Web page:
Out of possession
Demme is an excellent presser of the ball, but what actually makes a good presser?
Pressers should have all of these attributes, as Demme does.
1. Aggression and hunger to win the ball.
2. Awareness of passing lanes
3. Quick decision making to respond to triggers
4. Correct intensity and direction of the pressing run
In the below examples we will demonstrate Demme showing these abilities.
In this first example we can see Demme’s aggression off the ball and the intensity of his run. Demme remains tight to the player he is pressing from behind but never overdoes it, and keeps the intensity of his run as high as it can be while still allowing himself to slow down and turn if needed (around 80-90%) depending on the speed of the player. This means opponents can’t turn Demme and progress up the pitch.
We can see again Demme’s ability below, with him slowing down and not allowing the ball carrier to turn or exploit any space or passing lanes. Furthermore, we see another of Demme’s strengths- using his body well in order to win the ball back and cut passing lanes simultaneously. Demme is committed to winning the ball back, and is aware of his body positioning and how it can influence passing lanes. For example here, Demme recognises the ball is slightly out of Sancho’s feet, and so leans in with his foot while keeping small and is able to poke the ball. This ability is helped by his height, due to a low centre of gravity.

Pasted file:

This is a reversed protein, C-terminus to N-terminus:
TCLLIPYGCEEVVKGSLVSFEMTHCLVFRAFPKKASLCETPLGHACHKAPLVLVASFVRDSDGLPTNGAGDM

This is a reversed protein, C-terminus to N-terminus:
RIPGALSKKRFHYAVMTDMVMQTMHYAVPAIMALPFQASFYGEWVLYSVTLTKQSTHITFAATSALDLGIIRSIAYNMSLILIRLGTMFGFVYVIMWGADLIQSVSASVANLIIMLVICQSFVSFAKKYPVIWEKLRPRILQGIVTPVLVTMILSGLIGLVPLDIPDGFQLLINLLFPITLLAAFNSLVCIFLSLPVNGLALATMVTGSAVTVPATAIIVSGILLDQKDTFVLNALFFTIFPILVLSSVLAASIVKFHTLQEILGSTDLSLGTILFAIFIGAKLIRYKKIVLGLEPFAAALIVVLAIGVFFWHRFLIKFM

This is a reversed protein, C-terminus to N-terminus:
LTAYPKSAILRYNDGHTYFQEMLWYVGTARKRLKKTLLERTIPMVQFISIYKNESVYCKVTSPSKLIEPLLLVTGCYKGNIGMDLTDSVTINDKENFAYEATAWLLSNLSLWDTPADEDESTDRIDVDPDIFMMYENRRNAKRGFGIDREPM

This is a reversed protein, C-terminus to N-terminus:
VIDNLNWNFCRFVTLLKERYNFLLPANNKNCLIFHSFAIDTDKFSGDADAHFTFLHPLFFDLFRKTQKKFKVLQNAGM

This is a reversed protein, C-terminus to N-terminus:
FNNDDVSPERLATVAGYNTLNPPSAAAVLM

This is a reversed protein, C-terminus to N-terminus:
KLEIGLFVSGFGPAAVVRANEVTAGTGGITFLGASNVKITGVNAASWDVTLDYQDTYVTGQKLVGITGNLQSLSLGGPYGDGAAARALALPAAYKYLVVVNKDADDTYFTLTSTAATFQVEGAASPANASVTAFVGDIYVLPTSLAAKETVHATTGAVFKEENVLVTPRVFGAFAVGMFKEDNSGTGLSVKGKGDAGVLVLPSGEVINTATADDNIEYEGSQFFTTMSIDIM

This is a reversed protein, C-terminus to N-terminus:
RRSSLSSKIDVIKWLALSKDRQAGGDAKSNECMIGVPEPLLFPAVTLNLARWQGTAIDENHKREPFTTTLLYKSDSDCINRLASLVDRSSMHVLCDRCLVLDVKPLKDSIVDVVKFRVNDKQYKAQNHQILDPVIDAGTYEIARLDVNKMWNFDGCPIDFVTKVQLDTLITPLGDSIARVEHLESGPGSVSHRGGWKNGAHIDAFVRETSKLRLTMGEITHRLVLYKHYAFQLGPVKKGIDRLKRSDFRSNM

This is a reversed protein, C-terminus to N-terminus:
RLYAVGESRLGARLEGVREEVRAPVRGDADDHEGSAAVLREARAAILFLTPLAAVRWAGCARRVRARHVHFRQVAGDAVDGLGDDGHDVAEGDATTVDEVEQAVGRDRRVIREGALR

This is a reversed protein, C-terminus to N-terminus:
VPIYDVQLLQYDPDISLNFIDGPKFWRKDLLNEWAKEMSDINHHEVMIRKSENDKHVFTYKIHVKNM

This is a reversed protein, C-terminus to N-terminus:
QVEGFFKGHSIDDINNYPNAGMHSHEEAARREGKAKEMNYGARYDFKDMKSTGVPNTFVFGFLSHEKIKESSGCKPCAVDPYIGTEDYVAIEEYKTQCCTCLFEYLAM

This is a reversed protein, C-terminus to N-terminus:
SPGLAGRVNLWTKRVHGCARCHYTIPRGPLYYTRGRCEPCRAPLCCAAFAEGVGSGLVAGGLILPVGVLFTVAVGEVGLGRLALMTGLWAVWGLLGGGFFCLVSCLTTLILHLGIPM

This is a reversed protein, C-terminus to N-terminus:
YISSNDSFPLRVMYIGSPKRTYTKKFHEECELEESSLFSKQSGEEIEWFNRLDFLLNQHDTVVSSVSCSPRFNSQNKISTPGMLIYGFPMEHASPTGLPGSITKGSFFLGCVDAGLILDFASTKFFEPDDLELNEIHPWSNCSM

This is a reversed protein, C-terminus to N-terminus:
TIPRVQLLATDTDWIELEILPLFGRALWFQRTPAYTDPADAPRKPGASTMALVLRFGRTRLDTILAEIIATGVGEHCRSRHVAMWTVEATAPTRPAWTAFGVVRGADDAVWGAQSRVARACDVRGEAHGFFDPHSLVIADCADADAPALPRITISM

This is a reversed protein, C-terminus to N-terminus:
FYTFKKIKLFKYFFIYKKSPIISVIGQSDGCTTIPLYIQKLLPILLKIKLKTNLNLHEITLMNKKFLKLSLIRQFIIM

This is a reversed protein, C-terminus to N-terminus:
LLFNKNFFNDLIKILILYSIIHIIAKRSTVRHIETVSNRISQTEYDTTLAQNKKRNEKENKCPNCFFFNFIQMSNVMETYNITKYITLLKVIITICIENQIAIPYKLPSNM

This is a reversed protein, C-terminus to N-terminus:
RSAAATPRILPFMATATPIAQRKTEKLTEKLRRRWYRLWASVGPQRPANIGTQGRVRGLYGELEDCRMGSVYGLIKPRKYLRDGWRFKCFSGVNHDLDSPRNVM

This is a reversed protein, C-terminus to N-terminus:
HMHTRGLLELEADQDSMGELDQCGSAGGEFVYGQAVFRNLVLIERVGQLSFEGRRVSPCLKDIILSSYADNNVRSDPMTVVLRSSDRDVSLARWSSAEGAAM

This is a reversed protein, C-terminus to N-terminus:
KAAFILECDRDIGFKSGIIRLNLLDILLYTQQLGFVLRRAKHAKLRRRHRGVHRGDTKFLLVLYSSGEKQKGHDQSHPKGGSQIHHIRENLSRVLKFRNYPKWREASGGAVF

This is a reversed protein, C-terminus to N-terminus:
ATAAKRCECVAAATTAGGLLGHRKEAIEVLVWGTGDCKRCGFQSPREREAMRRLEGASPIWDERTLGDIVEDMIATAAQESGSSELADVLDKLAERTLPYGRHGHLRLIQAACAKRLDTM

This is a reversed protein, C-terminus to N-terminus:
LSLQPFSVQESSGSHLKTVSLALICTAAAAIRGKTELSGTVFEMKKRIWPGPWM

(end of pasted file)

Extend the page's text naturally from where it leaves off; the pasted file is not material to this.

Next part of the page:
We can see another example of this here, with Demme outstretching but not allowing the ball through his legs by staying low, while recognising the passing lane inside. Demme commits at the right times and does it with the right body positioning, and is able to do so by reading the game.
In this final example, Demme recognises the space in behind him and so gets closer to the ball carrier in order to close off the angle as much as possible. He then uses his body to block the passing lane and block the pass, stopping the Paderborn attack. An ability to commit and win challenges is an important part of a defensive midfielder’s role, and the use of the body in order to win the ball shouldn’t be overlooked. Cutting passing lanes can look awkward and requires commitment, and despite not having the largest frame or the longest legs Demme still does a good job.
As mentioned earlier, I wouldn’t use Demme as a single pivot in a possession-based side who expect to be pressed and use the pivot to build-up. The main reason for this is Demme’s inconsistent press resistance and his limited creativity. Napoli have used a single pivot often under Gattuso so far this season, but Demme’s limited creativity could mean that Napoli struggle to build when under intense pressure if he is relied upon. Demme could drop to become a part of a back three to replicate Gattuso’s tactics at AC Milan when in possession, as this is something he did at Leipzig under Nagelsmann, but Napoli shouldn’t rely on Demme as a deep-lying playmaker who will play genius passes through presses.
His size can make him a target in aerial duels, but Demme needs to learn to use his body better in these duels and effectively buy fouls, as he is likely to be outmuscled often and if clever can bend this into a foul.
Demme is the kind of player I really do enjoy watching, as he is a player whose decision making and speed of thought is excellent, as this scout report has hopefully shown. Developing players like this can often run the risk of technical ability been slightly worsened, and Demme is probably a good example of this, which you can see as a good or bad thing depending on your outlook on football. Napoli are getting an extremely hard-working, aggressive player who progresses the ball well and who has performed his role excellently in Leipzig, and he will be hoping he can continue in Naples under one of his idol’s Gennaro Gattuso.